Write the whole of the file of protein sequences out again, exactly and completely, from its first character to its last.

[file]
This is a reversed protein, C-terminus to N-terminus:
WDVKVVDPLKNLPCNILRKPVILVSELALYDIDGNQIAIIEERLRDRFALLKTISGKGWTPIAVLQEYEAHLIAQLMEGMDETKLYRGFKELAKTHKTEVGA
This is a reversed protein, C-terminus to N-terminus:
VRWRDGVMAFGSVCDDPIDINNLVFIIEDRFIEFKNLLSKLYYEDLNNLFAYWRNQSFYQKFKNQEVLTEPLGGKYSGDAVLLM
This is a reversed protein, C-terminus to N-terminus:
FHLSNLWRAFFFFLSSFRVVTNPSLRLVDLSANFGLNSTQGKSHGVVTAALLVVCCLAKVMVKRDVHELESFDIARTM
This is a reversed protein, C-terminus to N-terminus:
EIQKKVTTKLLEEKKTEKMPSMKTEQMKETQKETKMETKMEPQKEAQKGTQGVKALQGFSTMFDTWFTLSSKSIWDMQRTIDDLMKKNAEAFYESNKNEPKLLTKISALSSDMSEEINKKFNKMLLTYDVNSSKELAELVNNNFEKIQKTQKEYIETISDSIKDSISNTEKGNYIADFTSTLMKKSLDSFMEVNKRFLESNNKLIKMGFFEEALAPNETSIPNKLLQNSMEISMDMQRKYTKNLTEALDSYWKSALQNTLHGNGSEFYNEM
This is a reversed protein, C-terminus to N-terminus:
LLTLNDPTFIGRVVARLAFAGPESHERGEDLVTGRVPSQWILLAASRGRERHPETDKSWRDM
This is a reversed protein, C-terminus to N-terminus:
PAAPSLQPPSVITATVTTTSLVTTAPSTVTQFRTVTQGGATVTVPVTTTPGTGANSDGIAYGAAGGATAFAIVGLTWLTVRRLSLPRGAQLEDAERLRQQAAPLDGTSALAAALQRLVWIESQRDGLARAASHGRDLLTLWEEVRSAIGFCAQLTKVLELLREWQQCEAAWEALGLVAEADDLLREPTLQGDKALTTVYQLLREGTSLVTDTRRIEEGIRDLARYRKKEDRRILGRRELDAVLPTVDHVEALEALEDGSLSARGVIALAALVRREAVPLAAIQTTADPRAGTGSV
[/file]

This is a reversed protein, C-terminus to N-terminus:
WDVKVVDPLKNLPCNILRKPVILVSELALYDIDGNQIAIIEERLRDRFALLKTISGKGWTPIAVLQEYEAHLIAQLMEGMDETKLYRGFKELAKTHKTEVGA
This is a reversed protein, C-terminus to N-terminus:
VRWRDGVMAFGSVCDDPIDINNLVFIIEDRFIEFKNLLSKLYYEDLNNLFAYWRNQSFYQKFKNQEVLTEPLGGKYSGDAVLLM
This is a reversed protein, C-terminus to N-terminus:
FHLSNLWRAFFFFLSSFRVVTNPSLRLVDLSANFGLNSTQGKSHGVVTAALLVVCCLAKVMVKRDVHELESFDIARTM
This is a reversed protein, C-terminus to N-terminus:
EIQKKVTTKLLEEKKTEKMPSMKTEQMKETQKETKMETKMEPQKEAQKGTQGVKALQGFSTMFDTWFTLSSKSIWDMQRTIDDLMKKNAEAFYESNKNEPKLLTKISALSSDMSEEINKKFNKMLLTYDVNSSKELAELVNNNFEKIQKTQKEYIETISDSIKDSISNTEKGNYIADFTSTLMKKSLDSFMEVNKRFLESNNKLIKMGFFEEALAPNETSIPNKLLQNSMEISMDMQRKYTKNLTEALDSYWKSALQNTLHGNGSEFYNEM
This is a reversed protein, C-terminus to N-terminus:
LLTLNDPTFIGRVVARLAFAGPESHERGEDLVTGRVPSQWILLAASRGRERHPETDKSWRDM
This is a reversed protein, C-terminus to N-terminus:
PAAPSLQPPSVITATVTTTSLVTTAPSTVTQFRTVTQGGATVTVPVTTTPGTGANSDGIAYGAAGGATAFAIVGLTWLTVRRLSLPRGAQLEDAERLRQQAAPLDGTSALAAALQRLVWIESQRDGLARAASHGRDLLTLWEEVRSAIGFCAQLTKVLELLREWQQCEAAWEALGLVAEADDLLREPTLQGDKALTTVYQLLREGTSLVTDTRRIEEGIRDLARYRKKEDRRILGRRELDAVLPTVDHVEALEALEDGSLSARGVIALAALVRREAVPLAAIQTTADPRAGTGSV